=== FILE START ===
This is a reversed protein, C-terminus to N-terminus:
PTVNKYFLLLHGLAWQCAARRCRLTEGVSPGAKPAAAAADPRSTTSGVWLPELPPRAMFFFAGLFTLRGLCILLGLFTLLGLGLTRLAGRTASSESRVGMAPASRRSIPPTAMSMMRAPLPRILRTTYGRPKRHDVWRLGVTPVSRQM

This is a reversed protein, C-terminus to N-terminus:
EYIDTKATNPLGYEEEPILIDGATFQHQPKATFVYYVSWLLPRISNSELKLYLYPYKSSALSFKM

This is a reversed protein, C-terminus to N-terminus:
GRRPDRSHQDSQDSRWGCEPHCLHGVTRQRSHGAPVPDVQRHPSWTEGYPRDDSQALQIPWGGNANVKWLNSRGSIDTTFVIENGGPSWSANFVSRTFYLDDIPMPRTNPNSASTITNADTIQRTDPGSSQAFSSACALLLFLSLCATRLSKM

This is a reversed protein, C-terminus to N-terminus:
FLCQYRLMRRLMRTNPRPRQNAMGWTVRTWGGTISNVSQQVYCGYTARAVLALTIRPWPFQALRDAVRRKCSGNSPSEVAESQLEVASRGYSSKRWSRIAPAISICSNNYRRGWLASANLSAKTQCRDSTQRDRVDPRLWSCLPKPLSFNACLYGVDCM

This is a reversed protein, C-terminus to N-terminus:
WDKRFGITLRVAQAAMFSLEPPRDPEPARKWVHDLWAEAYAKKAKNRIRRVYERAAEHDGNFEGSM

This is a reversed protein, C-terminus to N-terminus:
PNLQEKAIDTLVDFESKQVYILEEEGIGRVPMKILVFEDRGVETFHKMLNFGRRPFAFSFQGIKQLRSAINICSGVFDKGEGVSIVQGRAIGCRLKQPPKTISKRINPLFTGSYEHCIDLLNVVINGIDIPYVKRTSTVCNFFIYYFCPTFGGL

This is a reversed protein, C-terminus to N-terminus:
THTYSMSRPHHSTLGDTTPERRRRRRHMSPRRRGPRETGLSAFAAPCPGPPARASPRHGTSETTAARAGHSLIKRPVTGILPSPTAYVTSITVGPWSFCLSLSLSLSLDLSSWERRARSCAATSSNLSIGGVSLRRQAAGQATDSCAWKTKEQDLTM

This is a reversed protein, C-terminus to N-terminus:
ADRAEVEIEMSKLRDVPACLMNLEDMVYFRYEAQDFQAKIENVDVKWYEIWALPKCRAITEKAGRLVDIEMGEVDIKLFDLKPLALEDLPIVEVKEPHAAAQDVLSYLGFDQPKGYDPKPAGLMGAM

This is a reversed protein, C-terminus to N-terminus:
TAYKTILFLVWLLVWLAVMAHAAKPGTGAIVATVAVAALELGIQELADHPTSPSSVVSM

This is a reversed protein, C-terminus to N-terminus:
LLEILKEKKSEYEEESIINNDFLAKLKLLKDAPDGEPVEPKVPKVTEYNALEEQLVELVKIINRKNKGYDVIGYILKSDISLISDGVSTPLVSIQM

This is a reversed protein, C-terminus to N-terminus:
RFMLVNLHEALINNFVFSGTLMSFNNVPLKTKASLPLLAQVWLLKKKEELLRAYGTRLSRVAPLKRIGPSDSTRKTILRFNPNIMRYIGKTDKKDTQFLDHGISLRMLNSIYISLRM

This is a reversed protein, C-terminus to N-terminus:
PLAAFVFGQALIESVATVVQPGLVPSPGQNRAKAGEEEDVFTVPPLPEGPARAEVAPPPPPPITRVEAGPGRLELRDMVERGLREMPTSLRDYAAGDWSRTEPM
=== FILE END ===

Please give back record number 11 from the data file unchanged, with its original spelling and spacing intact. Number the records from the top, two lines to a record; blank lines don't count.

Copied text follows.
This is a reversed protein, C-terminus to N-terminus:
RFMLVNLHEALINNFVFSGTLMSFNNVPLKTKASLPLLAQVWLLKKKEELLRAYGTRLSRVAPLKRIGPSDSTRKTILRFNPNIMRYIGKTDKKDTQFLDHGISLRMLNSIYISLRM